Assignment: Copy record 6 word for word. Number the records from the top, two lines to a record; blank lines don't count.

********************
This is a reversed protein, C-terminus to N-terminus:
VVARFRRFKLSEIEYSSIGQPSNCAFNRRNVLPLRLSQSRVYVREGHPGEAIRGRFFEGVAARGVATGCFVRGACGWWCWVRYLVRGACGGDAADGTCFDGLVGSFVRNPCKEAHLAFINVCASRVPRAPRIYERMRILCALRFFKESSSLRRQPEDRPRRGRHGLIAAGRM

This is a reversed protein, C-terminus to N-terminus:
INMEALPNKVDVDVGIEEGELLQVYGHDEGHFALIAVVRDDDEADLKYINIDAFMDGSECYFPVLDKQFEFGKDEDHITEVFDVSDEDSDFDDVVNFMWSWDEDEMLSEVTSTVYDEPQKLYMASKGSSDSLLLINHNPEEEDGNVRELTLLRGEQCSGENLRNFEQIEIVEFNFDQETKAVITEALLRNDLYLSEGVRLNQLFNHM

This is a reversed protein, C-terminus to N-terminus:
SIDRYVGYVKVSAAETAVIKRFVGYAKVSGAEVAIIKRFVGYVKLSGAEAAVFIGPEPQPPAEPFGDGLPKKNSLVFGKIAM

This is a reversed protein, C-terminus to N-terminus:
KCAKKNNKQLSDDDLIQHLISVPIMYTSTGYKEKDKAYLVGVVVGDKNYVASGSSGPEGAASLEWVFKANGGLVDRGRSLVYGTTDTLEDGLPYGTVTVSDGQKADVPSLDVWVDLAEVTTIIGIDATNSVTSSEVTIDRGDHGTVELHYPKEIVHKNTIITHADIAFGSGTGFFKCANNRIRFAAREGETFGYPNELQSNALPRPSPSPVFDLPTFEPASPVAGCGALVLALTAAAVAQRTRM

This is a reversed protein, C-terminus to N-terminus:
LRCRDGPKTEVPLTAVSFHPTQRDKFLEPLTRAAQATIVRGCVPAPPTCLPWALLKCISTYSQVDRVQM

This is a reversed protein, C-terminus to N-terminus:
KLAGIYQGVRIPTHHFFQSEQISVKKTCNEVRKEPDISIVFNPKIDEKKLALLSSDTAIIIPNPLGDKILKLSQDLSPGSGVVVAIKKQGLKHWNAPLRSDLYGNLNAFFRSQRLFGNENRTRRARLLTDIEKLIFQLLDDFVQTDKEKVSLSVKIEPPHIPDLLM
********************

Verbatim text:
This is a reversed protein, C-terminus to N-terminus:
KLAGIYQGVRIPTHHFFQSEQISVKKTCNEVRKEPDISIVFNPKIDEKKLALLSSDTAIIIPNPLGDKILKLSQDLSPGSGVVVAIKKQGLKHWNAPLRSDLYGNLNAFFRSQRLFGNENRTRRARLLTDIEKLIFQLLDDFVQTDKEKVSLSVKIEPPHIPDLLM